Touring Chicago On Foot: The Loop

Chicago: A Tourist Favorite

Earlier this year TripAdvisor named Chicago the 4th most popular tourist destination in the US. Their review of the city says that it is a “…cornucopia of modern art, fine dining, cutting edge comedy, and die-hard sports fans.” It’s friendly and accessible to all types of visitors: those from the US or from other countries, solo travelers, couples or families. A visitor or resident could spend months or even years exploring all of Chicago’s 77 distinct communities. Touring Chicago on foot is easy, inexpensive and fun!

The design of major sections of Chicago based on the ideas and principles of American architect and urban planner Daniel Burnham. His design focused on making the city easy to navigate on foot – a benefit that modern tourists are still reaping today. I’m going to be writing multiple articles on some of my favorite Chicago neighborhoods – this article focuses on the area affectionately known as “The Loop“. This guide to touring Chicago on foot will provide you with some insight and images from some of my favorite spots in the area.

Touring Chicago on Foot: The Loop

Chicago’s Loop area (bordered in red)

Chicago’s Loop area is where you will find its essence and its heart and soul. If you only had the time to see only one community while touring Chicago on foot, I would recommend this area as your best choice. The name for this community derived from a section of the city’s elevated train system (now known as “The L”) that looped around a rectangle formed by Lake Street, Wabash Ave., Van Buren Street and Wells Street to the north, south, east and west respectively. The area defined as “the Loop” expanded in the 20th century and now is bounded by the Chicago River to the north and west, Lake Michigan to the east, and Roosevelt Road to the south.

The best place to begin a tour of the Loop is along its north side. Start at the corner of Michigan Avenue and Wacker Drive. From this vantage point you’ll see the Wrigley Building and the Tribune Tower. These buildings are both technically in the River North area (the Chicago River is the dividing line between the Loop and River North), but it’s close enough that you can go take a peek at each of them. The pavement of Michigan Avenue contains brass plates marking the borders of Fort Dearborn – the trading post that became known as Chicago.

By the way – there are many more exciting and interesting ways to see Chicago. If you want to learn more, check out 8 Ways To Rock Chicago Solo Style from the guys over at!

touring Chicago on foot
Sunset on the Chicago River from London House

The Chicago River

If you’re in need of a quick drink, something to eat, or just want to take in a great view, check out the bar and restaurant at the top of the London House. It’s a fun and hip place to experience, and you can see the Chicago River and the buildings from a completely different vantage point.

If you walk west along Wacker Drive, keep your eyes open for the Chicago Riverwalk. It’s a beautiful walking path dotted with cosy restaurants and bars and sits right on the edge of the Chicago River. If you’re into people watching or candid people photos, this is a great place to be.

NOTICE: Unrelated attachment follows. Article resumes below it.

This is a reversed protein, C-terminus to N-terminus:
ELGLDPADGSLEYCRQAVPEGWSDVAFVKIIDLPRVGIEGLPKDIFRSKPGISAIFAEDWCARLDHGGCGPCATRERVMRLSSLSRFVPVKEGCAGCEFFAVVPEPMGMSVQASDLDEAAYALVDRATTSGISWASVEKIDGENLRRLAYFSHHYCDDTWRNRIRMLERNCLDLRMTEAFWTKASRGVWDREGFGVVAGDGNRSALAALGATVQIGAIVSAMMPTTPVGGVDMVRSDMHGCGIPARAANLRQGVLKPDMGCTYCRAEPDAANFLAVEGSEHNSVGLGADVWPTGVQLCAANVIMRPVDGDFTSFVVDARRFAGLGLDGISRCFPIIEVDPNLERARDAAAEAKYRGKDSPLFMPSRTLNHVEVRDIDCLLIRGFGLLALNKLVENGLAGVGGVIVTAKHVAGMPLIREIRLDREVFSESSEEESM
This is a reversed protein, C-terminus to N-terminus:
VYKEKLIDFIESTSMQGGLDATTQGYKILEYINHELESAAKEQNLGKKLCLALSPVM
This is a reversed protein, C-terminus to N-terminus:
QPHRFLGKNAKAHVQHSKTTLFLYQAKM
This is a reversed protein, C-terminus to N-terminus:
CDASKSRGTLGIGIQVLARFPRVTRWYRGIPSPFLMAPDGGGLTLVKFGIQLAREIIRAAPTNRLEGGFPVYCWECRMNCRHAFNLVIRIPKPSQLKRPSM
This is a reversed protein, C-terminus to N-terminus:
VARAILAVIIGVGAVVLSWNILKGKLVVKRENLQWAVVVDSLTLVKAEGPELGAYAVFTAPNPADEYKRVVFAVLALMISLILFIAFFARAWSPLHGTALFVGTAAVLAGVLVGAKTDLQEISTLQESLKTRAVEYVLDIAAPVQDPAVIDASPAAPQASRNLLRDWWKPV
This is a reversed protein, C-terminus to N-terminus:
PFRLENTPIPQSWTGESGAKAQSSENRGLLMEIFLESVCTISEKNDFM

Millennium Park

Cloud Gate, a/k/a “The Bean” (from

From the area around the London House, you can head south toward Millennium Park. The Park is at the corner of Michigan Avenue and Randolph Street. One of the nice things about touring Chicago on foot is that you can experience beautiful places like the Park that aren’t directly accessible to vehicular traffic.

At Millennium Park you’ll see one of Chicago’s most famous sculpture: Cloud Gate, better known as “The Bean”. The highly reflective surface and distinct curves provide a fun-house mirror view of the buildings and landscape in the area. The view here is always beautiful regardless of time of day or season.

touring Chicago on foot
Jay Pritzker Pavilion at Night

Wandering eastward from The Bean takes you toward another of the city’s architectural gems, Jay Pritzker Pavilion. The pavilion, designed by famed architect Frank Gehry, hosts public concerts and other events throughout the year. The Pavilion has a large lawn and comfortable seating around it. It’s a great place for relax and think, and to take in the architecture of the downtown area.

Towards the east side of Pritzker Pavilion, you’ll see a foot bridge that takes you over Columbus Drive and to a newer extension of the Millennium Park area. The BP Pedestrian Bridge is a work of art in itself – it snakes back and forth and creates an interesting visual. The sides of the bridge are also cladded with stainless steel which captures and reflects sunlight, and images from the buildings around it. Following the bridge east takes you directly to Maggie Daley Park.

Maggie Daley Park

Maggie Daley Park is the newest part of the Millennium Park campus. The park is named for the Maggie Daley, the late wife of former Chicago mayor Richard M. Daley. Mrs. Daley passed away in 2011, and the park named in her honor was opened in 2014. It features gardens and a walking trail, along with a dual-purpose area near the middle: a track for rollerblading in the summer and skating in the winter. In the middle of the track is a large 2-story wall which is used for climbing during the summer months.